England 2 Germany 0
The story hung over this whole game, although fervently the England players had denied it in advance. England’s 2-0 victory is set the ghosts of all those past defeats from Germany – in the 1970s, 1990s, 1996s and 2010. Everyone at Wembley suffered, presumably including England manager Gareth Southgate, whose penalty missed at London Stadium in the 1996 had sent England out.
On Tuesday, with England at two goals, the 40,000 admitted at Wembley burst into “Three Lions”, England’s anthem “30 years of injuries” – most inflicted by Germany.
This is the first elimination game England have won at the European Championships without the help of a penalty since 1968. But this is a new kind of England team, matured from their run to the World Cup semi-finals. the World in 2018, more professional, more organized and more nerve-wracking than its predecessors.
Football is a game of mistakes and a team that does as little as England did tonight will generally win.
As soon as a step was not placed, there was almost no blind spot, and the positioning was experienced, with England-wide players cutting supply lines for fears of German wings. Jordan Pickford was perfect on goal. The cliché behind England’s big games is that they “fought like lions”, but on Tuesday they operated more like computer-controlled games. After four games, they still conceded one goal.
It wasn’t fun. The cautious Southgate launched three central defenders even though Germany played for most of the match with only one forward attacking, Timo Werner. That left England overwhelmed at the bottom and subdued in midfield. Without a great passer on the team, the advances were difficult and rarely surprised the Germans.
No doubt this helps explain why England captain Harry Kane – deadly for Tottenham Hotspur this season – has spent most of the game prolonging his agonizing Euro 2020. Raheem Sterling and Bukayo Saka were much brighter, but for some periods England performed the unlikely task of calming Wembley during an elimination match against Germany.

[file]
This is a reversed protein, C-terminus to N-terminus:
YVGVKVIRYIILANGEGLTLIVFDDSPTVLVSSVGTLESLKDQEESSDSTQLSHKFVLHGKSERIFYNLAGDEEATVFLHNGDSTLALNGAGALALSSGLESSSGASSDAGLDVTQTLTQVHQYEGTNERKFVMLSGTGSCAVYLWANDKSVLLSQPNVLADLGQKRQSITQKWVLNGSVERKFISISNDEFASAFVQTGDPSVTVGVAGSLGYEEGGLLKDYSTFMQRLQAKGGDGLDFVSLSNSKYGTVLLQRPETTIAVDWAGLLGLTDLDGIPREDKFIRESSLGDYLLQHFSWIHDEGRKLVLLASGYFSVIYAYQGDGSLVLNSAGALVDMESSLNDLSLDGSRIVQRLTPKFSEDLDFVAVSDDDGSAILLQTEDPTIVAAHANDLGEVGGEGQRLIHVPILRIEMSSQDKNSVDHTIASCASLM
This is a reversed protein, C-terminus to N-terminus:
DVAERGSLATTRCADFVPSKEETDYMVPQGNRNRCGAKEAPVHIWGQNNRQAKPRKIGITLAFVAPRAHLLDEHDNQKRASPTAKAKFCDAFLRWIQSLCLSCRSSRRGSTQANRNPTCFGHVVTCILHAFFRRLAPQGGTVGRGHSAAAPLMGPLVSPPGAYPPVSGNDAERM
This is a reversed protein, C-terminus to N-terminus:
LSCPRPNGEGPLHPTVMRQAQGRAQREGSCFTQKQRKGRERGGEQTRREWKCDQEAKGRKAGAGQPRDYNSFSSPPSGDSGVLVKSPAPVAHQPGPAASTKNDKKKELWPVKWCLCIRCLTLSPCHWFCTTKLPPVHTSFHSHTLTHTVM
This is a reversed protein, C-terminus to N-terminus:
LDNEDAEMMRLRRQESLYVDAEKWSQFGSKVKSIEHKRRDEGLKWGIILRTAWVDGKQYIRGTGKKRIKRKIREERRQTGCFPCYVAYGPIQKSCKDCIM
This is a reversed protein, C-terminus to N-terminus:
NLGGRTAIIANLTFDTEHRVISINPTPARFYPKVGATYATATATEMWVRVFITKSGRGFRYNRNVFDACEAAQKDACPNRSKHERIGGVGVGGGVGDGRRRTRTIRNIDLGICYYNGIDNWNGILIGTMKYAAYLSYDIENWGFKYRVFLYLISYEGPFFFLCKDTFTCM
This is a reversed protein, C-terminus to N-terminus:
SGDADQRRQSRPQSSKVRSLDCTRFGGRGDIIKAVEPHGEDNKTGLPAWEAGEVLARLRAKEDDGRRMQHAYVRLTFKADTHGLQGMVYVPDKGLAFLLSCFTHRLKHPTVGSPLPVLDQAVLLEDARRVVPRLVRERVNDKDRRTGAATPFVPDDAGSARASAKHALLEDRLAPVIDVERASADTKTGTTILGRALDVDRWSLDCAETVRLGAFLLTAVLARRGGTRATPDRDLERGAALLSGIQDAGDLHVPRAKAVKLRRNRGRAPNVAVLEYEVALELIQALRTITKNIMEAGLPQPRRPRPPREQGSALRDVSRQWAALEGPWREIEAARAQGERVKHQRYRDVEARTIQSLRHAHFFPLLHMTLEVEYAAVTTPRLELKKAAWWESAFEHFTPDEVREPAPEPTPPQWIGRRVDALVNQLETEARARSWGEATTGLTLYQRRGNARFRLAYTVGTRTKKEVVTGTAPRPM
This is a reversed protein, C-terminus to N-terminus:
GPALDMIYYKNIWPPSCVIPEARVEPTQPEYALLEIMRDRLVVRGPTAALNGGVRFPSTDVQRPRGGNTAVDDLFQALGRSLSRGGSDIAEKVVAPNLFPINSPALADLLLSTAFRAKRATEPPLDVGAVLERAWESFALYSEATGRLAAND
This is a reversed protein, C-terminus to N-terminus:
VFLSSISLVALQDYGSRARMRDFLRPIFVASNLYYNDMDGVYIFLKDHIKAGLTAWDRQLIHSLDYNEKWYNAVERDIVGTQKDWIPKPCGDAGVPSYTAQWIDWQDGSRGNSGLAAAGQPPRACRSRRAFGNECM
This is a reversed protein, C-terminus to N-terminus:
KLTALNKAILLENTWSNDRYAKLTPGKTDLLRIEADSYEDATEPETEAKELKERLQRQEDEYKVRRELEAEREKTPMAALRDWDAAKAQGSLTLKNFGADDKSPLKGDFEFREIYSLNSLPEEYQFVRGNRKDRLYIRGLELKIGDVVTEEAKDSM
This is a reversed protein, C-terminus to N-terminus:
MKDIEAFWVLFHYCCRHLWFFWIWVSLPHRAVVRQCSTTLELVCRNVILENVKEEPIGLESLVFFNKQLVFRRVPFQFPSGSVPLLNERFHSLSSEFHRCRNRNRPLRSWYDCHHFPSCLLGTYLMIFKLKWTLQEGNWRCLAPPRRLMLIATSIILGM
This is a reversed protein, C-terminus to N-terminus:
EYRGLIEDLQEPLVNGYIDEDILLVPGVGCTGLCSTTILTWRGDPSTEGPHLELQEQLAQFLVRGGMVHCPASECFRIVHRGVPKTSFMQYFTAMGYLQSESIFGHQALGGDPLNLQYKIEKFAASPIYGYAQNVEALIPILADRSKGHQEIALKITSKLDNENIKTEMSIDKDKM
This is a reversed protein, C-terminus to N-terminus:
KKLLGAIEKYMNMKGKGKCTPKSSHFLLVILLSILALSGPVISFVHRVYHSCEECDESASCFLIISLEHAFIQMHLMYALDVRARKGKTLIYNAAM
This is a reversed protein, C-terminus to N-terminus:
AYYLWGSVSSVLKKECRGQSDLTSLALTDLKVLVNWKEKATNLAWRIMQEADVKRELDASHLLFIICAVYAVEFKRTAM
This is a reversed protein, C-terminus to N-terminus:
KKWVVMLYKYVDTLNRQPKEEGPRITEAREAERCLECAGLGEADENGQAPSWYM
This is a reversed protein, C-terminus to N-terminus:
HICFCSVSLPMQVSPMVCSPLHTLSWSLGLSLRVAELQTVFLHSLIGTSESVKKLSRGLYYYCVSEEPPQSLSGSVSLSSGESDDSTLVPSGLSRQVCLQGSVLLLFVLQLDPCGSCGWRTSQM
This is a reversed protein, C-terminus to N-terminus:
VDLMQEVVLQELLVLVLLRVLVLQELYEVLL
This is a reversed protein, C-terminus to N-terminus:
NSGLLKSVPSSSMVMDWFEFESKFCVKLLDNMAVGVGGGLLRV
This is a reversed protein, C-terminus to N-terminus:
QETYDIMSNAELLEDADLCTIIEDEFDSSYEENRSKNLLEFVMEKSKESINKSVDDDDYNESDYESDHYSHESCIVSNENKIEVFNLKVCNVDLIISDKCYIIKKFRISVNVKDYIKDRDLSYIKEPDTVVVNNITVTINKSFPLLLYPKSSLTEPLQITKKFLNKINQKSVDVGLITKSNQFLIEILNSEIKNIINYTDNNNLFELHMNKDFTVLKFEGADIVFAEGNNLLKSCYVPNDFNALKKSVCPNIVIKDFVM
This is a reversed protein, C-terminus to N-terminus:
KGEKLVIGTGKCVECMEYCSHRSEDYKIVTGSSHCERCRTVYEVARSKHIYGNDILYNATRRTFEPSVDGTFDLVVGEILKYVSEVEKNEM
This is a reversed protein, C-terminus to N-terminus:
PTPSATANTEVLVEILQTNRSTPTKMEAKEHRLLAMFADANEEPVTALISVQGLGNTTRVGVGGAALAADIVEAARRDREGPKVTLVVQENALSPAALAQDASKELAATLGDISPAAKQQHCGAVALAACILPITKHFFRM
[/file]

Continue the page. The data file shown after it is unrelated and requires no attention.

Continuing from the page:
In England’s old tradition of ignoring their creative players, many of them had started on the bench, but so little had been generated that in 68 minutes Jack Grealish was sent off for Saka. Kane was allowed to stay out, apparently in deference to his seniority. Seven minutes later, the switch paid off. Sterling started a move that went through Kane and Grealish for Luke Shaw, who put in a low cross as Sterling exploited the home side by six yards, his third England and tournament goal.
By that time Kane had been so poor that he was beginning to look like a case of identity theft. Perhaps he had been weighed down by the stress of being England’s biggest name in the face of ritual elimination from Germany, because after the first goal he went on to life, moving a lot more and going sweet. Four minutes from time he got his redemption: Shaw intercepted in midfield and fed to Grealish, who hit a cross at an awkward height that Kane leaned over to go home.
This old German team – with its coach, Joachim Löw, bowing out after 15 years, and four world champions since 2014 on the field – has come to an end. After all, England’s players have been on the field while fans have produced the most lively atmosphere most people will have experienced since the pandemic. “I just thought it was a brilliant afternoon,” Southgate told the BBC.
Returning center Harry Maguire, called the “star of the match” official, said: “It’s been a couple of tough years for everyone in this country, so to put smiles back on your face is to enjoy a beautiful moment. “.
England now find themselves in the easiest half of the draw, going through a quarter-final in Rome on Saturday, with Kane perhaps freed from his demons and with the semi-finals and final on the field at home at Wembley. Anyone who hasn’t known those “30 years of injury” (which has been around for 55 years) might be tempted to ask: what could be wrong?